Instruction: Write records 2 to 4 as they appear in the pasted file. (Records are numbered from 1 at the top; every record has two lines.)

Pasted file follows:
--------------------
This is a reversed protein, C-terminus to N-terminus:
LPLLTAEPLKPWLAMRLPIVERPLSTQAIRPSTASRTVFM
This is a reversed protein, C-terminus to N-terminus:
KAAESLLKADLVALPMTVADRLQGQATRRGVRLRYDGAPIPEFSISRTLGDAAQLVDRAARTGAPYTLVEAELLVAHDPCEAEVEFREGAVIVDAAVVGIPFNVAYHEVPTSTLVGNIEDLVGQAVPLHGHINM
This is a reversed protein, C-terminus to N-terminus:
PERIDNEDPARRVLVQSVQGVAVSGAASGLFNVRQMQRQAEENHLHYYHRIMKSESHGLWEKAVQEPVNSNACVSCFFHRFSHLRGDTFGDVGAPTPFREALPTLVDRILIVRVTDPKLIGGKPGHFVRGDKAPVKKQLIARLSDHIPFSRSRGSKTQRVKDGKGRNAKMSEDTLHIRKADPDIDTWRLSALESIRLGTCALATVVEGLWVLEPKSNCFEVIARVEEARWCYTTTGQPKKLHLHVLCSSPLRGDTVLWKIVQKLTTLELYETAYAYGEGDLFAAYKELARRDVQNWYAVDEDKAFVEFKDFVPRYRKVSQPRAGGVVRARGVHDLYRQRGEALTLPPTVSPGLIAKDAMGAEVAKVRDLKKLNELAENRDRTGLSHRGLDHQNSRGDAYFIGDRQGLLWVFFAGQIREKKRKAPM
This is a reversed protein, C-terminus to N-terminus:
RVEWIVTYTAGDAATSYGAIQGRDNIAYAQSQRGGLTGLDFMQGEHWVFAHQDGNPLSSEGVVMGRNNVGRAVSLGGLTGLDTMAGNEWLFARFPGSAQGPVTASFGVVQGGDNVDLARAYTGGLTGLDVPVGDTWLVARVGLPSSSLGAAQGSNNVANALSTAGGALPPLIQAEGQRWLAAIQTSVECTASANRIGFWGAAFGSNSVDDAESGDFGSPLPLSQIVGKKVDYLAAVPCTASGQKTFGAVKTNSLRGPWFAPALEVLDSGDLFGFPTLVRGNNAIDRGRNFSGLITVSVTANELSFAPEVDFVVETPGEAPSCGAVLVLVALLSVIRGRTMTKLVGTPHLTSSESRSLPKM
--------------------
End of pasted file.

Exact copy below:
This is a reversed protein, C-terminus to N-terminus:
KAAESLLKADLVALPMTVADRLQGQATRRGVRLRYDGAPIPEFSISRTLGDAAQLVDRAARTGAPYTLVEAELLVAHDPCEAEVEFREGAVIVDAAVVGIPFNVAYHEVPTSTLVGNIEDLVGQAVPLHGHINM
This is a reversed protein, C-terminus to N-terminus:
PERIDNEDPARRVLVQSVQGVAVSGAASGLFNVRQMQRQAEENHLHYYHRIMKSESHGLWEKAVQEPVNSNACVSCFFHRFSHLRGDTFGDVGAPTPFREALPTLVDRILIVRVTDPKLIGGKPGHFVRGDKAPVKKQLIARLSDHIPFSRSRGSKTQRVKDGKGRNAKMSEDTLHIRKADPDIDTWRLSALESIRLGTCALATVVEGLWVLEPKSNCFEVIARVEEARWCYTTTGQPKKLHLHVLCSSPLRGDTVLWKIVQKLTTLELYETAYAYGEGDLFAAYKELARRDVQNWYAVDEDKAFVEFKDFVPRYRKVSQPRAGGVVRARGVHDLYRQRGEALTLPPTVSPGLIAKDAMGAEVAKVRDLKKLNELAENRDRTGLSHRGLDHQNSRGDAYFIGDRQGLLWVFFAGQIREKKRKAPM
This is a reversed protein, C-terminus to N-terminus:
RVEWIVTYTAGDAATSYGAIQGRDNIAYAQSQRGGLTGLDFMQGEHWVFAHQDGNPLSSEGVVMGRNNVGRAVSLGGLTGLDTMAGNEWLFARFPGSAQGPVTASFGVVQGGDNVDLARAYTGGLTGLDVPVGDTWLVARVGLPSSSLGAAQGSNNVANALSTAGGALPPLIQAEGQRWLAAIQTSVECTASANRIGFWGAAFGSNSVDDAESGDFGSPLPLSQIVGKKVDYLAAVPCTASGQKTFGAVKTNSLRGPWFAPALEVLDSGDLFGFPTLVRGNNAIDRGRNFSGLITVSVTANELSFAPEVDFVVETPGEAPSCGAVLVLVALLSVIRGRTMTKLVGTPHLTSSESRSLPKM